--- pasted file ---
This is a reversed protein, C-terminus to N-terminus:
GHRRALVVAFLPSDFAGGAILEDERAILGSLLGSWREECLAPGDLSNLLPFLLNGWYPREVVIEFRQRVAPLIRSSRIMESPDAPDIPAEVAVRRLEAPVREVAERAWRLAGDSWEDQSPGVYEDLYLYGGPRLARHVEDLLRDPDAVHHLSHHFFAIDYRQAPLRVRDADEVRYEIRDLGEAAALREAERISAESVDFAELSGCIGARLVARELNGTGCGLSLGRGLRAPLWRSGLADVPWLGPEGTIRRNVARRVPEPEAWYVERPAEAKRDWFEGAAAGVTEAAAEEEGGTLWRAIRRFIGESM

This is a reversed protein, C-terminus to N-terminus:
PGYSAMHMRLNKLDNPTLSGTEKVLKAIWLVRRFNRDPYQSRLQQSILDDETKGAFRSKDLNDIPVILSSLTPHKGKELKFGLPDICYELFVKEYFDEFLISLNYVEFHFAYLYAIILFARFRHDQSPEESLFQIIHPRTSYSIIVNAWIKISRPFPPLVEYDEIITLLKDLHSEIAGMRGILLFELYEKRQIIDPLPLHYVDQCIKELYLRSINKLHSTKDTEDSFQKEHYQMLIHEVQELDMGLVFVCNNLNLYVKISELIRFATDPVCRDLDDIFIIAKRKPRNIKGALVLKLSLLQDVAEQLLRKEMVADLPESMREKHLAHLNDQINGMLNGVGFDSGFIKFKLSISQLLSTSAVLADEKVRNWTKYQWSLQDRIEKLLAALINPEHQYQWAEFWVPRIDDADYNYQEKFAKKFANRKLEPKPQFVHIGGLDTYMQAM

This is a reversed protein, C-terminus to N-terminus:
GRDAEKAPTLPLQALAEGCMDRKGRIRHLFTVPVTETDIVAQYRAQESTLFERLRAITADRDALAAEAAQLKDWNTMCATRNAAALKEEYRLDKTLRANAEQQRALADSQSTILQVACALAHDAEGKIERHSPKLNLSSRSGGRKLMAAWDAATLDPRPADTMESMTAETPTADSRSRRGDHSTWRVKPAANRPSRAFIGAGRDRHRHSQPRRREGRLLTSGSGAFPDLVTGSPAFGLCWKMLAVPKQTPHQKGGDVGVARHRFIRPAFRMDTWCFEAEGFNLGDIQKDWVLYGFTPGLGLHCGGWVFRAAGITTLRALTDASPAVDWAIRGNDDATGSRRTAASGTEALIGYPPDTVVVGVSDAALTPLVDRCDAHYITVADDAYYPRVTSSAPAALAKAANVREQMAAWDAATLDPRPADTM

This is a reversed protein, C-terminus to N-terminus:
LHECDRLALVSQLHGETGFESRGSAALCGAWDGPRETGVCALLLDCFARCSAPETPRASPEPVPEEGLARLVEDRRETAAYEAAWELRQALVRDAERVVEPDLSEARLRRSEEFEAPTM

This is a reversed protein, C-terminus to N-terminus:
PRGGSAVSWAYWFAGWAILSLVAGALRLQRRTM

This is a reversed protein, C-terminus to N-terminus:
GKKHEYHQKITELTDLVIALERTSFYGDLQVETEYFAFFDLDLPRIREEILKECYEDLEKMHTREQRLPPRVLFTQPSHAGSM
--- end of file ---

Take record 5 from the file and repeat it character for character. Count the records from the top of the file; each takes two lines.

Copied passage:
This is a reversed protein, C-terminus to N-terminus:
PRGGSAVSWAYWFAGWAILSLVAGALRLQRRTM